A popular class of randomized algorithms is what are called “Monte Carlo algorithms”. These algorithms are applied to decision problems and give a “yes/no” answer. The peculiarity with Monto Carlo Algorithms is that if they say “no” you can be sure that the answer is “no” while if they say yes, the answer is “yes” with only a certain probability! The most “popular” such algorithm is the Primality Test which uses Fermat’s Little Theorem.
I have found an interesting practical instance of a Monte Carlo algorithm. It is regarding the decision I’ve been trying to make over the last two months – is she the ideal girl for me? From my “experiences” I’ve found that the algorithm I use for this is Monte Carlo!
I input a girl into my algorithm and ask it if there is a possibility of a relationship with her. If it says no, I can completely believe it and get on with life. A ‘yes’, however, means trouble. It means there is a possibility of a relationship, but there is no guarantee. An MBA like me is actually supposed to revel in ambiguity, but what the hell.
The way computer scientists get around this peculiarity of this algorithm is by running it multiple times. They define a probability limit (say 95%) and say that “if I am 95% sure that it is a yes, then I’ll take it as a yes”. Now, the number of times the algorithm needs to be run in order to get 95% confidence is determined by the probability that the algorithm is right when it says “yes”.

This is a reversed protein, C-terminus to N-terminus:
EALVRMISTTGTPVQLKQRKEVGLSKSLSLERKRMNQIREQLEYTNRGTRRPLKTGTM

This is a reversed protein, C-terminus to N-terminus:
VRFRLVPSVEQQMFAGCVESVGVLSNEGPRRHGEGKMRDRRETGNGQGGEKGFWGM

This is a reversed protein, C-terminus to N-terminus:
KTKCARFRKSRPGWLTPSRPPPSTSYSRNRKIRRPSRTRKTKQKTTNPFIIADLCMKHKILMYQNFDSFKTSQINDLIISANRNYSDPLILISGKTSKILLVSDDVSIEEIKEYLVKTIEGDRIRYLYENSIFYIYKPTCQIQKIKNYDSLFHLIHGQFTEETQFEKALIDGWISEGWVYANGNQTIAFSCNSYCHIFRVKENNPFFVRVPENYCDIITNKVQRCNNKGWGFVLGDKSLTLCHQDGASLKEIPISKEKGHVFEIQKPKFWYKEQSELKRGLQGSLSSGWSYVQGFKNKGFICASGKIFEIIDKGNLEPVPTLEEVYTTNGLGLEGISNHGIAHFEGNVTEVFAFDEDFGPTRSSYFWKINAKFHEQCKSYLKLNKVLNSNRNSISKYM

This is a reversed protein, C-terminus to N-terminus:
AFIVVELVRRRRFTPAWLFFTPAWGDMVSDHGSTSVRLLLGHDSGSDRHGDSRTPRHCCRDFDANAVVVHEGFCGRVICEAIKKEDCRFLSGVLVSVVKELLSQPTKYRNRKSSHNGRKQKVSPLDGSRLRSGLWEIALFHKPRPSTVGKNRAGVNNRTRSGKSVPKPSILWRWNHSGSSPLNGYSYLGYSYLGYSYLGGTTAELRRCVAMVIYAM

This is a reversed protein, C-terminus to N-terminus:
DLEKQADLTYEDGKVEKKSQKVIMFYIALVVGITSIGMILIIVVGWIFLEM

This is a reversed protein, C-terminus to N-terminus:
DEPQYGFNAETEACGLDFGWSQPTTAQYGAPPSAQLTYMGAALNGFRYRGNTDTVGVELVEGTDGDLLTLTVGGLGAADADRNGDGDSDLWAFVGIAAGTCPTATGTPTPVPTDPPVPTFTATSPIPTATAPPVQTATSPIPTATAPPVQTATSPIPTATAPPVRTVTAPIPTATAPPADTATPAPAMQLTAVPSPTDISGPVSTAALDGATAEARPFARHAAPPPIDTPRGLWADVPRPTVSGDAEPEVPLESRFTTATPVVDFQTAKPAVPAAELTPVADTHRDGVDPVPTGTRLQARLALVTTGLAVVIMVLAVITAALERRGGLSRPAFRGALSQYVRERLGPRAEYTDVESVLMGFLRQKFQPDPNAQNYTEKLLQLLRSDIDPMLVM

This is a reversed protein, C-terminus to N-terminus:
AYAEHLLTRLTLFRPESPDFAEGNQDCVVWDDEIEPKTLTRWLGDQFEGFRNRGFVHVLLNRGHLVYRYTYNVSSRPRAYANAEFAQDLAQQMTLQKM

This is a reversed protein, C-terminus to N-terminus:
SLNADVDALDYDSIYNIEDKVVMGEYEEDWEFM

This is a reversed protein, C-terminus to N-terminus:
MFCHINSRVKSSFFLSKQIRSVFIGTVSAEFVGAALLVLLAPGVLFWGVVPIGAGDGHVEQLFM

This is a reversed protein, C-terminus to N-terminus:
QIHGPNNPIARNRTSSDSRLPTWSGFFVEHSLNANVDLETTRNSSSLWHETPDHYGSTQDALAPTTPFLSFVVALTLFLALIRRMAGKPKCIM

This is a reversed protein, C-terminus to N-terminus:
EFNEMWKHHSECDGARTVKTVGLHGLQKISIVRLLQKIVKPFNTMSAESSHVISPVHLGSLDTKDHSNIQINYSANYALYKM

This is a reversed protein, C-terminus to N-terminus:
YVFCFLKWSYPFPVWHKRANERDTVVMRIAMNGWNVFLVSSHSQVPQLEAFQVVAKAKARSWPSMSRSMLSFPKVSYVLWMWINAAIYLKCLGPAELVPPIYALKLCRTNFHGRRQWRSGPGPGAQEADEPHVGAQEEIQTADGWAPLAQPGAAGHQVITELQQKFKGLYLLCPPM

What has been happening in my case is that this probability is not too high (from historical data). Hence, I need to run it a really large number of times in order to reach the required confidence interval. Consequently, it is taking a fairly long time (there have been occasions in the past when the algorithm kept saying yes for 2 months and then finally said “no”).
Wanted: A better algorithm! Hopefully a Las Vegas.
2 thoughts on “Love in Monte Carlo”